A landmark year for hip-hop was 1999, with Eminem's major label debut, The Slim Shady LP. The New York rapper Pharoahe Monch also released his first solo album, Internal Affairs, which received plaudits for its thoughtful lyrics and clever wordplay. Yet while Eminem began his rise, Monch's career became trapped in contract limbo. Unable to extricate himself from his record deal, the artist was prevented from recording until he was allowed to move last year to Street Records Corporation, the home to Wu-Tang Clan and Mobb Deep. So, a mere eight years later, Monch is finally able to release his follow-up, Desire.
And what a return it is – funky, upbeat and bursting with ideas. It tackles gun crime and Iraq, not to mention his own creative survival. There is even, in the single "Body Baby", a peculiar Elvis Presley pastiche.
Monch looks relaxed as he eases into a sofa at his label's London office. "The hiatus hasn't hurt me at all. In fact, it has helped because it means this record is so impactful," he says with Zen-like calm.
"I could have put out seven albums in that time, but that would not have had the same impact. People are gonna hear a fresh new sound." He fidgets with an asthma inhaler. "It's natural for humans to return to the past, and that means we understand more about the future, but I'm really trying to live in the now. It's not like I've struggled to make this album, but the powers that be knew what was needed."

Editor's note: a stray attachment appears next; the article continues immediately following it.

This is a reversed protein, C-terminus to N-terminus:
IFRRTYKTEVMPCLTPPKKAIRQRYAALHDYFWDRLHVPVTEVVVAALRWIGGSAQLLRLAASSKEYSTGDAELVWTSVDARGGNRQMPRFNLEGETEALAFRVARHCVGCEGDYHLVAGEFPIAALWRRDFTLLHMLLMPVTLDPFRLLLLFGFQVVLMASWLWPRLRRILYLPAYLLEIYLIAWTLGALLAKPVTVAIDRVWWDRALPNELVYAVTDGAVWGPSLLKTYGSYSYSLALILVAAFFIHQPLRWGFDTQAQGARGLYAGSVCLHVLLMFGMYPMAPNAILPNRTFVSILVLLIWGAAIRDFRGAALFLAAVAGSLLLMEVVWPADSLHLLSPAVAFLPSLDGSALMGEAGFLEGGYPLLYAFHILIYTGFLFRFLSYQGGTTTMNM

What befell Monch was harsh. His original label Rawkus hit the buffers when its parent company folded and its roster was bought by the much bigger Geffen. Monch, though, preferred a deal from Eminem's Shady Records, who refused to stump up the compensation demanded by the rapper's new bosses after the success of the party anthem "Simon Says". So Monch effectively went on strike until he was released.
So for the best part of a decade, Monch, or Troy Jamerson to his parents, has kept in touch with his fans by touring, "like how real artists make their money," he deadpans. Meanwhile, his guest appearances could have made a double album in themselves: he's worked with everyone from De La Soul through Linkin Park to a remix of Amy Winehouse's "Rehab" that pokes fun at Paris Hilton. He also wrote for P Diddy's Press Play album.
"I played him some of my new material and he was blown away," the rapper shrugs. "Just as I was blown away by his music. The offer to work with him did come out of leftfield, but it took me out of my box. People don't expect me to work with Puff, but I'm really unconventional. I get into things because I love music."
Diddy was so impressed that he offered Monch a deal, but the latter wanted his comeback album to be more than a mere hip-hop release. Not only would he rap, he would also sing over a variety of musical styles from funk to gospel. "I needed to work with people that understood the complete record and allowed me to put out singles to familiarise listeners with where I'm at. I was scared to sign with a label that wanted to change what I wanted."
Monch's inspiration is Kanye West's second album Late Registration. "Kanye has won a slew of Grammys, got acclaim and sold a lot of records, because he wanted to do better than College Dropout, so he hired a musician as his co-producer. I wanted to push myself and I'm a perfectionist, but there's people out there more accomplished musically than I am."